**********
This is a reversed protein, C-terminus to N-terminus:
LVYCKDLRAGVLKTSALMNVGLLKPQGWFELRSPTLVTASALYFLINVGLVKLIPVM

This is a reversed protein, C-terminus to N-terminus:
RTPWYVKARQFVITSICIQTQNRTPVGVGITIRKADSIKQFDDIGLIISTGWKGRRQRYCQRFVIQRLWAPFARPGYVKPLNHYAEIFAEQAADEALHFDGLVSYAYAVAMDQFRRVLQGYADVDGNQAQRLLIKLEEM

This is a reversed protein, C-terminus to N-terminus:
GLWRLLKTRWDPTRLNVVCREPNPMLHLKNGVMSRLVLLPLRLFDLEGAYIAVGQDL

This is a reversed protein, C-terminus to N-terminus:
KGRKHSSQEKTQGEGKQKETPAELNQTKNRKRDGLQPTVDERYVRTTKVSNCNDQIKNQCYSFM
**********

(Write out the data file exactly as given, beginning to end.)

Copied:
This is a reversed protein, C-terminus to N-terminus:
LVYCKDLRAGVLKTSALMNVGLLKPQGWFELRSPTLVTASALYFLINVGLVKLIPVM

This is a reversed protein, C-terminus to N-terminus:
RTPWYVKARQFVITSICIQTQNRTPVGVGITIRKADSIKQFDDIGLIISTGWKGRRQRYCQRFVIQRLWAPFARPGYVKPLNHYAEIFAEQAADEALHFDGLVSYAYAVAMDQFRRVLQGYADVDGNQAQRLLIKLEEM

This is a reversed protein, C-terminus to N-terminus:
GLWRLLKTRWDPTRLNVVCREPNPMLHLKNGVMSRLVLLPLRLFDLEGAYIAVGQDL

This is a reversed protein, C-terminus to N-terminus:
KGRKHSSQEKTQGEGKQKETPAELNQTKNRKRDGLQPTVDERYVRTTKVSNCNDQIKNQCYSFM